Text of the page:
Still, De Boer seems hopeful that these players can propel Ajax, a side that has recently struggled to get out of the group stages of the Champions League, back to being a threat in the later stages of arguably club football's most prestigious competition.
"That doesn't mean they can make it, because it takes much more to make it to the end," he adds. "But they have special qualities that nobody has, so hopefully [they will].
"We say that we hope the quarter falls in their head the right way, and they understand what it means to be professional, that it is not youth football.
"But yeah, we have such talent coming through that I dare to tell you in three or four years we will have an exceptional team."
The prospect of such a touted cohort of young players coming through, complementing what already exists further afield in Europe's lowlands, is a tantalising prospect for the national team in the years ahead.
Ajax have already paid a significant fee to sign the prodigiously talented 17-year-old forward Richairo Zivkovic from Groningen this summer, for whom there are ludicrously high hopes (if De Boer has such praise for Ajax’s existing young strikers, surely only a standout talent would lead them to sign another).
Dutch observers seem confident players such as winger Memphis Depay and Jordy Clasie—a classic No. 6 in the Pep Guardiola mould—are long-term certainties for De Oranje, while the likes of Davy Klaassen, Luciano Narsingh and Adam Maher (among many others) look set to continue the nation’s proud attacking tradition.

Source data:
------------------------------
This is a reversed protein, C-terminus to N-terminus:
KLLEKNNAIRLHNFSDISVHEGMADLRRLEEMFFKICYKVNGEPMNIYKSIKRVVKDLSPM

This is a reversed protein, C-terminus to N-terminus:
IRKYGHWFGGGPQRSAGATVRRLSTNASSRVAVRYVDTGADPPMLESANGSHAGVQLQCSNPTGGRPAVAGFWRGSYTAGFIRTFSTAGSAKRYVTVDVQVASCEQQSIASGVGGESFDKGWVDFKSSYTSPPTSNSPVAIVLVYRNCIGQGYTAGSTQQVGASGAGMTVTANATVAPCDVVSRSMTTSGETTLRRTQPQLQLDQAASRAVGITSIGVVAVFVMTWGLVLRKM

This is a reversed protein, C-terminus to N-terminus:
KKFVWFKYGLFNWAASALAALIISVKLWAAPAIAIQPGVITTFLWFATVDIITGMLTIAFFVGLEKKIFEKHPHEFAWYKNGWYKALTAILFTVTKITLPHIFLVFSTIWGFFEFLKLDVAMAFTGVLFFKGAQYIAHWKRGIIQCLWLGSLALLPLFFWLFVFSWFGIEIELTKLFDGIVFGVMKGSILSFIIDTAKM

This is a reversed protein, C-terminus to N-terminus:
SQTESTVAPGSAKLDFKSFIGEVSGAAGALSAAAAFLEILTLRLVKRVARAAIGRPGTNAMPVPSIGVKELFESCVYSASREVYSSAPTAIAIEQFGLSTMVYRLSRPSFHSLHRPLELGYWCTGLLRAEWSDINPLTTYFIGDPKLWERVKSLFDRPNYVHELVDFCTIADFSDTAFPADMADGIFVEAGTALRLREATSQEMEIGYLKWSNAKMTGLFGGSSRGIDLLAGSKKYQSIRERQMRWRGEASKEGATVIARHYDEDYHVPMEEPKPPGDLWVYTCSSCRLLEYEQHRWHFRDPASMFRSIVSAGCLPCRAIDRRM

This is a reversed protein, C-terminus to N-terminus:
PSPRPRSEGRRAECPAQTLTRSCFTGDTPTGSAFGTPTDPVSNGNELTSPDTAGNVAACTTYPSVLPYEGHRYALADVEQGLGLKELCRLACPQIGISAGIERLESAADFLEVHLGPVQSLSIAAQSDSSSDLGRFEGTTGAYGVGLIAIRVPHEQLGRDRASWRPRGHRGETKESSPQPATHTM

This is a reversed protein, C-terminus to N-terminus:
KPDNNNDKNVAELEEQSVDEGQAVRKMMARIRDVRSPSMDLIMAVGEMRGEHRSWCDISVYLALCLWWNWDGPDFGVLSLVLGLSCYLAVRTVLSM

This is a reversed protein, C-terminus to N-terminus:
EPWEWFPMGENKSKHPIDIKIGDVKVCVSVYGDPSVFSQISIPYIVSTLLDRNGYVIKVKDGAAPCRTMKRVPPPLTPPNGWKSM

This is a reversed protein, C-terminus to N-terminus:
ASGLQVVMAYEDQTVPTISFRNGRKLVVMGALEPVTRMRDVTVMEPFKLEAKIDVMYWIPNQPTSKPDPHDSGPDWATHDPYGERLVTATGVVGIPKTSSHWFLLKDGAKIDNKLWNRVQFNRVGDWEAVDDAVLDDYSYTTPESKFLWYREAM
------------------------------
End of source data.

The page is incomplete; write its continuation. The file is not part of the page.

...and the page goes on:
And there are real hopes the defence might finally match up, with Martins Indi one of many strong defenders impressing in the Eredivisie and around Europe.
"Depay is one of those exceptional players who can make something from nothing," De Boer says. "He has speed, a good shot, everything [you need] he has in him.
"Klaassen is an exceptional player, and then we have some young defenders like [Joel] Veltman and De Wiel, De Vrij and [Jeffrey] Gouweleeuw, too."
Making prognostications about a country's starting XI for a tournament four or six years down the line are invariably destined to be made to look stupid by the passing of time and vagaries of fate, but nevertheless it seems likely Netherlands will have a wealth of options—across all areas of the pitch—when they are preparing for the next two World Cups.
It is just this one that will need to be negotiated first.
For Van Gaal, it comes too soon. But then again, if he ends up sitting in Sir Alex Ferguson's old chair at Carrington come July, then perhaps it will have worked out well for all concerned.